How effective can ICC prosecute will depend on how cooperative a State Party is. If the government, as the executive branch of a State Party, decides to cooperate with the ICC and have a Malay Ruler tried by the ICC, then It could.

So, what is the government’s intention?

If there is something that may affect the status of Islam as the religion of the Federation, the special privileges of the Malays and Bumiputera, the National Language, and the status and functions of the Malay Rulers, it is imperative that the government bring it to the Malay Rulers to be deliberated.

By going quietly and ratifying the Rome Statute without first bringing the matter to the attention of the Malay Rulers is an act that contravenes the Federal Constitution. The Malay Rulers have every right to be consulted, to warn and to encourage. The cabinet members all took an oath to serve in His Majesty’s government, a Malaysian government; not a political party’s government.

So, what was the intention of ratifying the Statute? To take Myanmar to the ICC? China for the mistreatment of the Uighurs

Most importantly – June 1, 2019 is getting nearer each day. Why has the government not sent the formal letter to the Secretary-General of the UN to notify of Malaysia’s intention to withdraw from ratifying the Statute? How difficult can drafting a letter be? Does it need more than 25 days to draft one?

Or is the announcement by the Prime Minister 26 days ago a form of strategic withdrawal that will only see a letter sent days, weeks, months or years after June 1, 2019 that will see Malaysia bounded for another year after?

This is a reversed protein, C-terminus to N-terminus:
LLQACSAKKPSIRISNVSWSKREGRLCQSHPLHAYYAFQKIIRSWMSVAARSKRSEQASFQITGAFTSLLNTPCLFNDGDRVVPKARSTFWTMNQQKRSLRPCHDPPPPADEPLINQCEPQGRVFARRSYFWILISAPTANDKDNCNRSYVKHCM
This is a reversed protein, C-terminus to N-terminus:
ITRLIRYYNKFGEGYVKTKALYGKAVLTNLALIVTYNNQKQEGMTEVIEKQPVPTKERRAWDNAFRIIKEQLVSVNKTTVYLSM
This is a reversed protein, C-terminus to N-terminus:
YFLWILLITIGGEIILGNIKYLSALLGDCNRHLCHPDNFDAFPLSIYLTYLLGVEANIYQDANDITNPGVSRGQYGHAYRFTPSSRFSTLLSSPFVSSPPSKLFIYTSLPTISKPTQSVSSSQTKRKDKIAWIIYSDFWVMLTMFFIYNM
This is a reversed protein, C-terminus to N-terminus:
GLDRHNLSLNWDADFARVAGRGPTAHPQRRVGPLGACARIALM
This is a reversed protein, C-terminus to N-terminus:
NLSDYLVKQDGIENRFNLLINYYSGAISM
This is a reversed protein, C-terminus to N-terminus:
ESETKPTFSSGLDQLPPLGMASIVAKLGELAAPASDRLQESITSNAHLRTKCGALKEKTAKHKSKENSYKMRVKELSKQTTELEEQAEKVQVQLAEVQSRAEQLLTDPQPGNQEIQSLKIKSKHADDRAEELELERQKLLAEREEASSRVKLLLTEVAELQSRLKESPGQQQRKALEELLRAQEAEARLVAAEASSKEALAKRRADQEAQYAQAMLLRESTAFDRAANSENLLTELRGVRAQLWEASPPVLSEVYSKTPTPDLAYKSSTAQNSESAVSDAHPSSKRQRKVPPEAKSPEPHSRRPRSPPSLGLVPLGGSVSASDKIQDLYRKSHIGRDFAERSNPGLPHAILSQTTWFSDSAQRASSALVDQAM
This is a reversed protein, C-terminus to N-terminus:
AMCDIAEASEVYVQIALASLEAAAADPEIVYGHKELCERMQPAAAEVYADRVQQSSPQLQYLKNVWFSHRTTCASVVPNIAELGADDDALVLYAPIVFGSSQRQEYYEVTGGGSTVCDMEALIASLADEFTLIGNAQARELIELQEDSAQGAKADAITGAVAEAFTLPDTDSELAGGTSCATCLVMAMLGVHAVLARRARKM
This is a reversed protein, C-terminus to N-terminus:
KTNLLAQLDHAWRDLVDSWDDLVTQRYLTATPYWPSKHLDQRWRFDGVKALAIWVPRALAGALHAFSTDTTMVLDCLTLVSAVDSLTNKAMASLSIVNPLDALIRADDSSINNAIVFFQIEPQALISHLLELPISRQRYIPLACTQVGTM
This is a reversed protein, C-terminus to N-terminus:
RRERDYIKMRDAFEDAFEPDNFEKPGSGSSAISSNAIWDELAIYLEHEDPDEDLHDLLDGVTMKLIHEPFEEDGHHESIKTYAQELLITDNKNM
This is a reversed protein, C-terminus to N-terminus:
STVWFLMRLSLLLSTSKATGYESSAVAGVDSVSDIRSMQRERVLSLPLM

(This article first appeared on The Mole)

UMNO Needs To Revisit Its Past

It has been more than a month since UMNO’s disastrous show in its history of general elections. Although as an individual party UMNO has the most number of parliamentary seats won, it effectively controls two states – a far cry from the grand old party it once was.

As a party, it has failed to show its support for its leadership (I shall go into this a bit more later) it failed to garner the support of the young and first time voters; it failed to retain the support of those who have been its staunch supporters. Most importantly, UMNO failed to remember the reason for very existence.

I sense nothing but trepidation in the first few weeks after the general elections when one by one government institutions come under “reforms”, and then the attacks on the Rulers Institution, namely the institution of the Yang DiPertuan Agong. Hardly any word came out from UMNO’s leadership save for those that came from the normal members.